For all her confidence, Louis-Dreyfus says she saw a lot of herself in Eva, who's awkward without ever being adorable. Like Eva, her kids, with husband Brad Hall, are nearly grown: Henry is 21, and Charles, is16. So she understands viscerally what it means when your kids leave home.
"Eva is very frightened of loneliness, as I am personally, to be honest. I see her fear of loneliness and that's a part of who I am. And a fear of separation — I live in that place. I really understand her intentions. She's brimming over with love for her daughter and I get that. It's blinding to her," says Louis-Dreyfus. "I understand (messing up) so tremendously, like she does. I don't know if that's who I am, but I feel like I am on the precipice."
Holofcener, the divorced mother of 16-year-old twin boys, throws her arms up in the air and lurches toward the actress. "Don't leave me! We're going to get a house together," she quips to Louis-Dreyfus.
Her own experience in the dating world inspired the script, which is her most linear and commercial to date.
"I guess I was thinking about my ex-husband and his new girlfriend and I'm wondering, 'Does she know yet what I knew?' And my ex-husband is probably wondering if my boyfriend knows what he's in for. It's the mystery of what makes a relationship work, as opposed to the facts about a person. I'm still the same person, but I'm one man's heaven and another man's hell. And the idea that I'm still trying to learn how to love. It takes maturity to learn how to love. What are dealbreakers? What are annoyances? Those were just thoughts in my head."
Plus, motherhood was omnipresent in her mind. "The idea that my kids will leave one day, that's really prominent in my mind. I have three years but every time they walk out the door — I'm trying to imagine my life without them in this way, and it makes me want to die," she says with a resigned sigh. "That's not going to come across well in print."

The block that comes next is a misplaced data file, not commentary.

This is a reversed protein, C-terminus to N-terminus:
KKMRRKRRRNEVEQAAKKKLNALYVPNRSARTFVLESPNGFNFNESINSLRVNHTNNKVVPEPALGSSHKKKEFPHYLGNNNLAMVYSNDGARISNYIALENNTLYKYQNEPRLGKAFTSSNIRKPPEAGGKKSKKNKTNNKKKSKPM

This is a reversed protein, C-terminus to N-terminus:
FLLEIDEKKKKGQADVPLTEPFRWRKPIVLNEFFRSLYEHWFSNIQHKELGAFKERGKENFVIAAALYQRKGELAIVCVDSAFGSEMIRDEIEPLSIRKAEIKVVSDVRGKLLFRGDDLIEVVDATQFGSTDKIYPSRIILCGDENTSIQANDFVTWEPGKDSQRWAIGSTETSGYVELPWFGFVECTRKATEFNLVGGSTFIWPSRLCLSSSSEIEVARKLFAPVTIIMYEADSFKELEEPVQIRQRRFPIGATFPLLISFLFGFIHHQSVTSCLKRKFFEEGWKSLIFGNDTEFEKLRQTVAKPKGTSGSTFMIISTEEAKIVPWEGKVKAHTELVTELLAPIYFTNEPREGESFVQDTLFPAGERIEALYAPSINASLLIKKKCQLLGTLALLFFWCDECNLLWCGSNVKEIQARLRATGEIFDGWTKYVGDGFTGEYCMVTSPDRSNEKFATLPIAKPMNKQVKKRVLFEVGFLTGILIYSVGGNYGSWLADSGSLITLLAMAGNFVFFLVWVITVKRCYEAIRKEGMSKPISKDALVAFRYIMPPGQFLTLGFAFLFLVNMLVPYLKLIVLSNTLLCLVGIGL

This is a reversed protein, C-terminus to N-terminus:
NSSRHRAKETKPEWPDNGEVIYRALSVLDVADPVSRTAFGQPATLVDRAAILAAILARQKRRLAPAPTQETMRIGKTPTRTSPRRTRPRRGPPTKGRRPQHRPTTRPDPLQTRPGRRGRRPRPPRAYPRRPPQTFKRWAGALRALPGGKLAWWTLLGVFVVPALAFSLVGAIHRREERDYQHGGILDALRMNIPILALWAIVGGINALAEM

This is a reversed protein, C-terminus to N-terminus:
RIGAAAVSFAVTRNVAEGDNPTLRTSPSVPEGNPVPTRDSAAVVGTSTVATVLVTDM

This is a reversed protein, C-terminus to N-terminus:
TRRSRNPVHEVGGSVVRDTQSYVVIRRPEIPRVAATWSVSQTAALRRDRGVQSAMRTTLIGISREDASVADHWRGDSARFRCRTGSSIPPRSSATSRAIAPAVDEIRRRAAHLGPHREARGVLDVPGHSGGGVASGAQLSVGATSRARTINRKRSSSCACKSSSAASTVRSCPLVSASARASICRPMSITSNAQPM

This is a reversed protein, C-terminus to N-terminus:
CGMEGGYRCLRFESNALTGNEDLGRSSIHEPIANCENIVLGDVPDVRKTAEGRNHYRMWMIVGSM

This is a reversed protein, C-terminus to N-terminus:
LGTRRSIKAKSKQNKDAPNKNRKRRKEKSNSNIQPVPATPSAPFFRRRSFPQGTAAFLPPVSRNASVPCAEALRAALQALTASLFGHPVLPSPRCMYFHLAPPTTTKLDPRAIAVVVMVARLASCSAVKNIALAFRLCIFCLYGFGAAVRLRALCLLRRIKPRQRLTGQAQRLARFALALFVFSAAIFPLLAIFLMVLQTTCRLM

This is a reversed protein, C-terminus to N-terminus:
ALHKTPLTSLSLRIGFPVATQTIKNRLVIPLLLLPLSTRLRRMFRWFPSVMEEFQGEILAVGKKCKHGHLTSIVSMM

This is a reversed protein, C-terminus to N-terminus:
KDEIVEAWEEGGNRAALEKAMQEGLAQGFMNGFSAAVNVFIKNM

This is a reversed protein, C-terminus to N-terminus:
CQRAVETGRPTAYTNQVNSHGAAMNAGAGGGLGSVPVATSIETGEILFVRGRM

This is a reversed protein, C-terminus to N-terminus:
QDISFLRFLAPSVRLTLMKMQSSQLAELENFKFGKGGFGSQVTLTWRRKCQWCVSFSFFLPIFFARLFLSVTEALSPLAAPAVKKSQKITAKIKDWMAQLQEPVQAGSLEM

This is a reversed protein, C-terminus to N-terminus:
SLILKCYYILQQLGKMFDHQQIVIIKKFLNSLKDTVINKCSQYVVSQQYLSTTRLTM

Perhaps most notable is that in wrinkle-resistant Hollywood, Holofcener's film centers on a demographic you generally don't see on screen: the imperfect middle-aged couple, bequeathed with plenty of laugh lines and, in Gandolfini's case, an ample girth that he addresses on screen. It's a reality not lost on Louis-Dreyfus.
"These opportunities have come along abundantly in the past year and a half, but they don't come along like this, particularly for a woman my age. But it's good. It's really good," she says.
Before shooting this one, she sat down with Holofcener and Gandolfini to hash out their characters. "We talked a lot too about the emotional journey of this person, and I don't know, it felt private," Louis-Dreyfus says. "Don't you think? You have to go to a private, personal place to get to an honest performance. I felt simpatico with you, and I told you stuff I wouldn't ordinarily tell people."
Holofcener punctures what could be a heavy moment with her deadpan humor. "I don't remember it," Holofcener says. "Do you remember things? I have the worst memory. You have to tell me what you remember (of the shoot)."
"I remember the deep laughter. You brought a fart machine in. There was a looseness on the set that really helped set a tone of authenticity," Louis-Dreyfus says. "I don't even know where to begin? What about the dinner party scene. The whispering! You set the tone. You have your dog there and the kids come and you burp between takes."
"That was a mistake, that burp," Holofcener says. "When I'm home, I have no reason to keep the burp in. But on set, it just flew out."
So what's next for both women? Louis-Dreyfus is headed back in Baltimore, playing her dodgy politician in Veep. And Holofcener, who has no film deal in place, will get back to writing. But for now, their minds are on Gandolfini, whose absence fills every screening of their film.
"He would have come to Toronto, right?" wonders Holofcener. "He was uncomfortable with his fame. He didn't feel that he deserved fame but she" — she turns to Louis-Dreyfus accusingly — "is entitled to her fame. She worked for it."
"I wish I had more," retorts Louis-Dreyfus.
Holofcener says, "She's the most normal famous person I ever met."